to all denominations and will be an ---- Refreshments of pound cake, Mr. and Mrs. L. E. Voss, Mr. and Sanctuary. The public is given a
informal time of singing, worship, ambrosia and coffee were served Mrs. Frank Smith, W. H. Howell cordial invitation to attend.
prayer and devotional thoughts. Star Want Ads Get Result to Mr. and Mrs. Harry McKnight, and George Cooper. -----
Advertising Doesn't Cost It PAYS.
It i. pa-t rrdn;i~:.h, and I must go. For
this is the Ne'.'.' '-ar, and I nm the Old.
TIES CHURCH FOR ALL .
Some call meT Fath-r Time. aLL FOR THIE CHURCH
Some cringe from me. and are glad to -ee
Other- ha'.'e I- rn-,d to:, kn n:,.'. r r.:- fo r .* hat
I am. They tal.e ad,.iant,-e of "ery ,.Jen
lhoi r. and the riul bt.' liclh the',' i'.-e is
c'lden rtco deinc, unr: o 1 i. her- .h.-it he ','
would ha-:.e otherr do:, II.nr t thermn The-- are
the cnes '-. ) belie e ho. se li-,: ,ar':-
rich in Faith. ba3ed upon G,:'d's terchinc..
If e. ervr. m n '.'.:.iuld rmake a single re-ola-
ri.:n. this Ne ar if he v.':iiuld resol'.c
aiend hi. Church, and ro ba-e hi? life
.on its principles the meaning of tear
*.'..:. d -.-ani'h from the :arth and. under
God's benediction, the .cwrld .wuldj mo-.e
I' .~. : .1 _r~
.4, 4 I. 4il; 4,
4,' 4, I.. ;
4 i 4
This Series of Advertisement is Contributed to the
Cause of the Church By the Following Merchants
West Florida Gas & Fuel Company
"Our Rolling Pipelines Never End"
Port St. Joe, Fla. Phone 342
FULLER'S SUPPLY COMPANY
Fishing Tackle Sherwin-Williams Paints
Phone 231 213V2 Reid Ave.
J. LAMAR MILLER, Agent
Standard Oil Company
Phone 127 1st. and Garrison
COSTING'S DEPARTMENT STORE
"For Service and Quality"
Phone 148 208 Reid Ave.
ST. JOE HARDWARE COMPANY
Hardware, Paints, Building Supplies
Phone 14 203 Reid Ave.
BOYLES' DEPARTMENT STORE
"Pay Cash and Pay Less"
222 Reid Ave. Phone 252
ROCHE'S APPLIANCE STORE
Phone 291 209 Reid Ave.
Phone 99 328 Reid Ave.
MOUCHETTE'S STYLE SHOP
316 Reid Ave. Phone 288
DANLEY FURNITURE COMPANY
"Make Your House A Home"
Phone 56 309-11 Reid Ave.
MODERN FURNITURE CO.
"Go Modern With Us"
Phone 181 232 Reid Ave.
McCOY'S DEPARTMENT STORE
"Your Family Shopping Center"
308 Reid Avenue
St. Joe Furniture & Appliance Co.
Low Down Payments -- Easy Terms
Phone 239 205-207 Reid Ave.
"Exclusive But Not Expensive"
Phone 65 410 Reid Ave.
PIGGLY WIGGLY SUPER MARKET
Home Owned by E. J. Rich and Sons
Phone 306 205 3rd Street
LONG AVENUE BAPTIST
J. C. Odum, Pastor
Meeting in High School Auditorium
9:45 a.m., Sunday School
11:00 a.m. Morning Worship
1:30 p.m. The Baptist Hour, WDLP
6:45 p.m. Baptist Training Union
8:00 p.m. Evening Worship
8:00 p.m. (Wed.) Prayer Service
Nursery open for all services
Public cordially invited
I t t lit
FIRST BAPTIST CHURCH
Sunday School, 9:45 aJi.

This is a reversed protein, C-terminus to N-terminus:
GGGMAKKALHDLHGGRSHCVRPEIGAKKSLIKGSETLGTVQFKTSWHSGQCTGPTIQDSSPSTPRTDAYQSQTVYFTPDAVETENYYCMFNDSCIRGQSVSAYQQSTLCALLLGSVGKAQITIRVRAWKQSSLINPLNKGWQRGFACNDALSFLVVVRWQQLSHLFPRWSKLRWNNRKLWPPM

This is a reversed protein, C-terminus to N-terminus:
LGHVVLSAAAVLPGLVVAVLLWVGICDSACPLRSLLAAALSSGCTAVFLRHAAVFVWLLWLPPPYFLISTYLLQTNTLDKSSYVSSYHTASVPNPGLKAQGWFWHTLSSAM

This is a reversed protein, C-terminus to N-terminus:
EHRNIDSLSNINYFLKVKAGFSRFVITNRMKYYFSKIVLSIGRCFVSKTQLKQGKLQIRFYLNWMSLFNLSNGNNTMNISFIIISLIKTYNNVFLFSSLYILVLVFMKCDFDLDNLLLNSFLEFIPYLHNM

Morning Worship, 11:00 a.m.
Training Union, 8:00 p.m.
Evening Worship, 8:00 p.m.
Woman's Missionary Society, Mon-
day at 3:00 p.m.
Junior R.A. and G:A. and Intermed-
iate G.A. on Monday at 4:15 p.m.
Intermediate R. A. Tuesday at 4:00.
Preaching at White City Mission
Tuesday at 8:00.
FIRST METHODIST CHURCH
Fred L. Davis, Pastor
9:45 A.M., Sunday School
11:00 A.M., Morning Worship
6:15 P.M., MYF, Seniors, Inter-
7:30 P.M., Evening Worship
7:30 P.M. (Wed.) Prayer Service.
8:00 P.M, (Wed) Choir Rehearsal
Rev. Wm. Iverson, Pastor
Sunday, 9:45 Sunday School
11:00 Morning Worship
7:00 Youth Fellowship.
8:00 Evening Worship.
Monday, Women of the Church
3:15 Circle 1
8:00 Circle 2.
3:00 P.M. (Mon.) Class for Jrs.
Wednesday, 7:00 Choir Practice
8:00 Prayer Meeting, The Trinity
3:00 P.M., (Thurs) Class for Pri-
Nursery open on Sunday morn-
You are invited to worship with
Highland View Baptist Church
Rev. P. G. Safford, Pastor
Prayer Service, Wednesday 8:00.
9:45 a.m. Sunday School
11:00 a.m. Morning Worship
6:45 p.m. Training Union
8:00 p.m. Evangelistic Service
7:00 p.m. (Wed.) Choir Practice
8:00 p.m. (Wed) Prayer Meeting
ST. JOSEPH'S CATHOLIC
Sth St. between Monument and
Rev. Robert O'Sullivan, Preist
1st Sunday of each month.
Mass 8:30 a.m., Confessions,
8:00 to S:20 a.m.
Other Sundays of each month.
Mass 10:30 a.m. Confessions,
10:00 to 10:20 a.m.
Holy Days of Obligation.
Mass 7:30 a.m., Confessions
7:00 to 7:20 a.m.
Highland View Methodist Church
Rev. Charles Boland, Pastor
10:00 a.m. Sunday School
11:00 a.m. Morning Worship
6:30 p.m. Methodist Youth Fellow-
8:00 p.m. Evening Worship
8:00 p.m. (Wed.) Prayer Service
Oak Grove Assembly of God
Lloyd D. Riley, Pastor
10:00 a.m., Sunday School
11:00 a.m. Morning Worship
8:00 p.m. Evangelistic Service
8:00 p.m. (Wed.) Prayer Service
8:00 p.m. (Fri.) Christ Ambassa-
Kenney's Mill BaptTst Church
W. B. Holland, Pastor
9:45 a.m. Sunday School
11:00 a.m. Morning Worship
8:00 p.m. (Wed) Midweek S3rvice
6.45 p.m. Baptist Training Union
8:00 p.m. Evening Worship
Everyone invited to all services
GO TO CHURCH SUNDAY
SUNDAY SCHOOL LESSON
By REV. TOM MILLER treasured physical possessions. This
is becoming most complicated.
St. James' Episcopal Church What is it that we value the
We hear a good deal at this time Ileast and with which we are the
of year about New Year's resolu- most wasteful? Is it not human
tions and how to make them and life? Life doesn't mean much to us